In the 1970s the needs of the Jewish community served by Victoria were changing. There was a continuing reduction in the youth club membership while work for the elderly and disabled was increasing. These changes were reflected in an increasingly complex administrative structure from the 1970s.
The Victoria (Hackney) Kosher Meals on Wheels Service began in 1958, delivering hot, kosher midday meals to any aged, housebound Jewish person in the borough of Hackney. Meals were first purchased from the Yesodah Hatorah School and from 1961, kitchens in the Victoria Boys and Girls Club were used. At this time the service delivered about 150 meals a week.
By 1964 the Victoria Meals on Wheels Service was also catering for the boroughs of Stoke Newington, Islington and Tottenham, and for hospital patients requiring a kosher midday meal. This amounted to an average of 650 meals a week being delivered.
In 1983, over 60,000 dinners per year (c.1150 per week) were delivered to clients in Hackney, Haringey and Islington using seven vehicles a day. The Victoria Meals on Wheels also supplied luncheon service for the Senior Citizens Club which met daily at this time.
The Victoria (Hackney) Kosher Meals on Wheels Service operated as a department within the Victoria Club and submitted reports to the Executive Committee. In 1991 the service was transferred to the London boroughs.
Scope and content/abstract:
Records of the Victoria Club, Jewish community centre and youth club, 1901-1991. Records include daily log book; membership books; papers of the Council and Executive; papers relating to building development including transfer of the Club from Stepney to Hackney; financial records; papers relating to youth club activities; papers of the Victoria (Hackney) Kosher Meals on Wheels service; papers of the Senior Citizens Club, the Victoria Centre for Adults, and Hampstead Victoria; fundraising papers and memorabilia.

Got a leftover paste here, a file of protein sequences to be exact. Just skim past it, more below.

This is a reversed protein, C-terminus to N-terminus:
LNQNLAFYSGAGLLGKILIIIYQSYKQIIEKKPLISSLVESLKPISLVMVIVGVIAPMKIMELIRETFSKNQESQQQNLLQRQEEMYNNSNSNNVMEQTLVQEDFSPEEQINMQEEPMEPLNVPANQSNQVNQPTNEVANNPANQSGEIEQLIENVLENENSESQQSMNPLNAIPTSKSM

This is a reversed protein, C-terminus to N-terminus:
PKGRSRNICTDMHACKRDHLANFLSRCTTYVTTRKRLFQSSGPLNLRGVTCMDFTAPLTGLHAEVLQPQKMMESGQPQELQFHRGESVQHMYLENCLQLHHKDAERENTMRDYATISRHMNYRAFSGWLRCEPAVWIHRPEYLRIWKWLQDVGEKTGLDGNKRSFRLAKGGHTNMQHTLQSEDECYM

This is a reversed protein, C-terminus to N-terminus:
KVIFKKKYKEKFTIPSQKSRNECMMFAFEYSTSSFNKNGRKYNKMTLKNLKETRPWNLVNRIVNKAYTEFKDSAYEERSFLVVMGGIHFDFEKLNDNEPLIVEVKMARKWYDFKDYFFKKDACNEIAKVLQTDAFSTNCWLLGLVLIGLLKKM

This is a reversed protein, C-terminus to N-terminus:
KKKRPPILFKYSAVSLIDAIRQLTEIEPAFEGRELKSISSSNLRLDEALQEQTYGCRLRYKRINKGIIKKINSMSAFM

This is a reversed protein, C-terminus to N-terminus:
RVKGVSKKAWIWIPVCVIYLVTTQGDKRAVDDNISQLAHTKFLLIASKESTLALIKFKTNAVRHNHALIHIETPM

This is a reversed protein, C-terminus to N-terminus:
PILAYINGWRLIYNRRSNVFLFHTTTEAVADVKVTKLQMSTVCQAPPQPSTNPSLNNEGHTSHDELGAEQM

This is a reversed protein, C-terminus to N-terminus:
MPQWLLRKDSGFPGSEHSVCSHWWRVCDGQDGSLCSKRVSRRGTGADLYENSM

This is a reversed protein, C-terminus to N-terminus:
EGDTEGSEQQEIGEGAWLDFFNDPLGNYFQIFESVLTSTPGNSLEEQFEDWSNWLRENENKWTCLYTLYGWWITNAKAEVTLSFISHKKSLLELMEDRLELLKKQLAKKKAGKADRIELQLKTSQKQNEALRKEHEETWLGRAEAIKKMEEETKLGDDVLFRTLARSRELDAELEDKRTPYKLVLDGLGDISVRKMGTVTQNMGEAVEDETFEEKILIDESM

Access & Use
Language/scripts of material:
System of arrangement:
The archive has been divided into two series: ACC/2996-1: Victoria Working Boys Club; ACC/2996-2: Victoria Community Centre.
Conditions governing access:
These records are available for public inspection, although records containing personal information are subject to access restrictions under the UK Data Protection Act, 1998.
Conditions governing reproduction:
Copyright to these records rests with the depositor.
Please see online catalogues at: http://search.lma.gov.uk/opac_lma/index.htm
The original constitution was reported missing at a Council meeting in June 1967. A note inserted with the first log book of the club states that the log book and other early records were rescued from a dustbin in the 1950s.
Immediate source of acquisition:
Deposited in December 1991.
For further information please consult the LMA Information Leaflet: "Records of the Anglo-Jewish Community at London Metropolitan Archives"; available to download here: http://www.cityoflondon.gov.uk/Corporation/LGNL_Services/Leisure_and_culture/Records_and_archives/Visitor_information/free_information_leaflets.htm (URL correct Feb 2010).
Rules or conventions:
Compiled in compliance with General International Standard Archival Description, ISAD(G), second edition, 2000; National Council on Archives Rules for the Construction of Personal, Place and Corporate Names, 1997.
Date(s) of descriptions:
Description prepared in March 2010.